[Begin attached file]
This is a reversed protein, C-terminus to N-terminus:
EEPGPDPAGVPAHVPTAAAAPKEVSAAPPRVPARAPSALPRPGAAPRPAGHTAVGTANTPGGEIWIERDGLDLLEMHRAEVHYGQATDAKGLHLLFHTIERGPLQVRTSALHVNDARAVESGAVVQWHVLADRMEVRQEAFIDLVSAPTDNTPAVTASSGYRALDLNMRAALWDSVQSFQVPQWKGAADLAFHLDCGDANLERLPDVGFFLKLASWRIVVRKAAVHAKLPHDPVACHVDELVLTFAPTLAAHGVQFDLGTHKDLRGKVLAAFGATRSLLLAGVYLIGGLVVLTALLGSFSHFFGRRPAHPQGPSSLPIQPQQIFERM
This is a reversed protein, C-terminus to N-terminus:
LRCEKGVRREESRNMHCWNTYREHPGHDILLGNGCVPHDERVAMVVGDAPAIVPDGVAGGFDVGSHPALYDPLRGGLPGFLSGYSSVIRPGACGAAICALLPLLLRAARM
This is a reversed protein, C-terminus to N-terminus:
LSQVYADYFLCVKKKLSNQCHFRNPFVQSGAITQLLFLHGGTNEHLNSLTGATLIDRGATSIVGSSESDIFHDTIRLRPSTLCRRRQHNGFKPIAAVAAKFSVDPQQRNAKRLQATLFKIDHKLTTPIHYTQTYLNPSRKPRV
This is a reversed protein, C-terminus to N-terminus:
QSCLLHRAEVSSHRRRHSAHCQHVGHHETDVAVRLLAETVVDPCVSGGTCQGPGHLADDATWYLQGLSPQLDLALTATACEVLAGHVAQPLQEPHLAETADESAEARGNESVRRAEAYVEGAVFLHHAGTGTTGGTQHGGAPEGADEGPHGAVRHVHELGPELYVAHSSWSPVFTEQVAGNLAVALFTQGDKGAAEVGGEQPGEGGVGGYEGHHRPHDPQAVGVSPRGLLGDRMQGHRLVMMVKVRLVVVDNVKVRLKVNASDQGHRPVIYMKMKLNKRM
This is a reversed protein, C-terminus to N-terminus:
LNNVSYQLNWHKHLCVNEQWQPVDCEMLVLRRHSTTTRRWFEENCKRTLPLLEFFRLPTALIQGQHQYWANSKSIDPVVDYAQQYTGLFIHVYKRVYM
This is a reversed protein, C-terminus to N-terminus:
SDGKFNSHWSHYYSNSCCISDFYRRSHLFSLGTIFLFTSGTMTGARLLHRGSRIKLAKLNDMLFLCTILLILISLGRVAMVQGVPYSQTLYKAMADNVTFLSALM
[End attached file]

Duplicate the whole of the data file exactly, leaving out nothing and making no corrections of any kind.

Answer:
This is a reversed protein, C-terminus to N-terminus:
EEPGPDPAGVPAHVPTAAAAPKEVSAAPPRVPARAPSALPRPGAAPRPAGHTAVGTANTPGGEIWIERDGLDLLEMHRAEVHYGQATDAKGLHLLFHTIERGPLQVRTSALHVNDARAVESGAVVQWHVLADRMEVRQEAFIDLVSAPTDNTPAVTASSGYRALDLNMRAALWDSVQSFQVPQWKGAADLAFHLDCGDANLERLPDVGFFLKLASWRIVVRKAAVHAKLPHDPVACHVDELVLTFAPTLAAHGVQFDLGTHKDLRGKVLAAFGATRSLLLAGVYLIGGLVVLTALLGSFSHFFGRRPAHPQGPSSLPIQPQQIFERM
This is a reversed protein, C-terminus to N-terminus:
LRCEKGVRREESRNMHCWNTYREHPGHDILLGNGCVPHDERVAMVVGDAPAIVPDGVAGGFDVGSHPALYDPLRGGLPGFLSGYSSVIRPGACGAAICALLPLLLRAARM
This is a reversed protein, C-terminus to N-terminus:
LSQVYADYFLCVKKKLSNQCHFRNPFVQSGAITQLLFLHGGTNEHLNSLTGATLIDRGATSIVGSSESDIFHDTIRLRPSTLCRRRQHNGFKPIAAVAAKFSVDPQQRNAKRLQATLFKIDHKLTTPIHYTQTYLNPSRKPRV
This is a reversed protein, C-terminus to N-terminus:
QSCLLHRAEVSSHRRRHSAHCQHVGHHETDVAVRLLAETVVDPCVSGGTCQGPGHLADDATWYLQGLSPQLDLALTATACEVLAGHVAQPLQEPHLAETADESAEARGNESVRRAEAYVEGAVFLHHAGTGTTGGTQHGGAPEGADEGPHGAVRHVHELGPELYVAHSSWSPVFTEQVAGNLAVALFTQGDKGAAEVGGEQPGEGGVGGYEGHHRPHDPQAVGVSPRGLLGDRMQGHRLVMMVKVRLVVVDNVKVRLKVNASDQGHRPVIYMKMKLNKRM
This is a reversed protein, C-terminus to N-terminus:
LNNVSYQLNWHKHLCVNEQWQPVDCEMLVLRRHSTTTRRWFEENCKRTLPLLEFFRLPTALIQGQHQYWANSKSIDPVVDYAQQYTGLFIHVYKRVYM
This is a reversed protein, C-terminus to N-terminus:
SDGKFNSHWSHYYSNSCCISDFYRRSHLFSLGTIFLFTSGTMTGARLLHRGSRIKLAKLNDMLFLCTILLILISLGRVAMVQGVPYSQTLYKAMADNVTFLSALM